Manchester United squad holed up in hotel rooms as result of terror blasts in Jakarta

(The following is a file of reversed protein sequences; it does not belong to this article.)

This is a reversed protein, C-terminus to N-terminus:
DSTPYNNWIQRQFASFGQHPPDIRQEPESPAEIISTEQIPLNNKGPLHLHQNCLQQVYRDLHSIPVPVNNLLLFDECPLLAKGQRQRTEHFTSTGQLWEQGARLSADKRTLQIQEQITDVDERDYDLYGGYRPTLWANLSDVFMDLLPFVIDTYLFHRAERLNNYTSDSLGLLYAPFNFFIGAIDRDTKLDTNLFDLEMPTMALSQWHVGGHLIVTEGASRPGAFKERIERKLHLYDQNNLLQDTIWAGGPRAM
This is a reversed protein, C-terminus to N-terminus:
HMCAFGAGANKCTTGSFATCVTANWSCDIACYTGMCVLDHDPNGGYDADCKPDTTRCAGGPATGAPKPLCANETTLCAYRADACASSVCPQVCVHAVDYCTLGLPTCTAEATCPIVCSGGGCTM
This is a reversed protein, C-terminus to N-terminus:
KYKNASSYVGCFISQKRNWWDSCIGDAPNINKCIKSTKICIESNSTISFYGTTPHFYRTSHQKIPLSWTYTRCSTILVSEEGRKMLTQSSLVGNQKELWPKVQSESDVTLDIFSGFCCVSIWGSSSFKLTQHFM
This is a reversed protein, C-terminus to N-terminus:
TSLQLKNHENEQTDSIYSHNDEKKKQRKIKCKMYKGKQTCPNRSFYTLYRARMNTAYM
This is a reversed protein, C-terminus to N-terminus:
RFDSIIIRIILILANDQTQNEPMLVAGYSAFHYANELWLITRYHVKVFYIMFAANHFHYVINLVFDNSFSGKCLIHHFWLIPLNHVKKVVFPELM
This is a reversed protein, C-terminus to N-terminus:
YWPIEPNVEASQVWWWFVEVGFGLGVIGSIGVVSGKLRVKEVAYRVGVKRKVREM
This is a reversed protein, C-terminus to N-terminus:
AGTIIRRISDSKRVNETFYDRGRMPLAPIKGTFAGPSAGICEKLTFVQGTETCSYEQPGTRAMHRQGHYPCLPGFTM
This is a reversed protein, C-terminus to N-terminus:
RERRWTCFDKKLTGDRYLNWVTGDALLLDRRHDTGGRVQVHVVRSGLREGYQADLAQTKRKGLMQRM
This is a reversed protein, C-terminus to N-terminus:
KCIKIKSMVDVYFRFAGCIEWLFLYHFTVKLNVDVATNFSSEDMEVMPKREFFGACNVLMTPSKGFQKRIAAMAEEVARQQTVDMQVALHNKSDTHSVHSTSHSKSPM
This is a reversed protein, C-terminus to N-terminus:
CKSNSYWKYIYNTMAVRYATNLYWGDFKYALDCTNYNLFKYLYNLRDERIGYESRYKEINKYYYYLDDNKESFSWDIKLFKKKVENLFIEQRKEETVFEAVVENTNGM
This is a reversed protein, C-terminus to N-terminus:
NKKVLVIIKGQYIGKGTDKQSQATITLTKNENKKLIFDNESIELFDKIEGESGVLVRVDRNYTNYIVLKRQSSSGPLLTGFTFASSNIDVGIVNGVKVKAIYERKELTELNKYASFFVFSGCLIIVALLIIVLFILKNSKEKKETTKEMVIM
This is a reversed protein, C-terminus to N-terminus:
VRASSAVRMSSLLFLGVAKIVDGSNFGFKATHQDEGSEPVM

Wayne Rooney, Rio Ferdinand, Michael Owen and co. are unable to wander freely around the many shopping malls or take in the local sights. United sign striker DioufSince their arrival last Friday, the United camp has been billeted on its own floor in the Mandarin Oriental, away from the supporters and autograph hunters who spend hours in the hotel lobby attempting to grab a glimpse of their idols. A hotel spokesman, speaking in the Malaysian newspaper The Star said: "Security has been tight and the players even take their meals in non-public areas." It is a tale of DVD's, iPods and sheer mind-numbing boredom for the majority of the players once they have done their training for the day. Some are lucky enough to be selected for charity or sponsor events, which are viewed as precious opportunities to escape the hotel for just a couple of hours. But those left behind have little else to do, other than run up phone bills, but even attempts to call home are hampered by the + 7 hour time difference. Today was due to be golf day for the players, but the weather has taken the shine off that plan. Although most will still head for the course, it won't be so much fun with the rain pouring down. Other than the oppressive humidity a clingy 89 per cent today the United contingent could be fooled for believing they were already back in Manchester. That will not be the case until July 31, though. From Kuala Lumpur, the team heads to Seoul on the club's private plane on Wednesday on a draining seven-hour flight before further stops in Hangzhou and Munich. So just another week-and-a-half of films, long hours and airport VIP lounges. Still, the scene will change when United land in South Korea on Wednesday morning. Thanks largely to the presence of Ji-Sung Park, but not exclusively so, United are immensely popular in South Korea. When they visited Seoul in 2007, the team's Shilla Hotel base was swamped by supporters, many of whom camped outside the hotel day and night just to catch a fleeting glimpse of Ferguson's team. It will be the same again this time and will make Kuala Lumpur seem like a gentle warm-up. But the players will still be confined to base, kicking their heels and killing time. Some will argue that it is a small price to pay for those players earning the kind of salaries that most can only dream of. But when boredom sets in, even the most expensive gadgets lose their appeal after a while.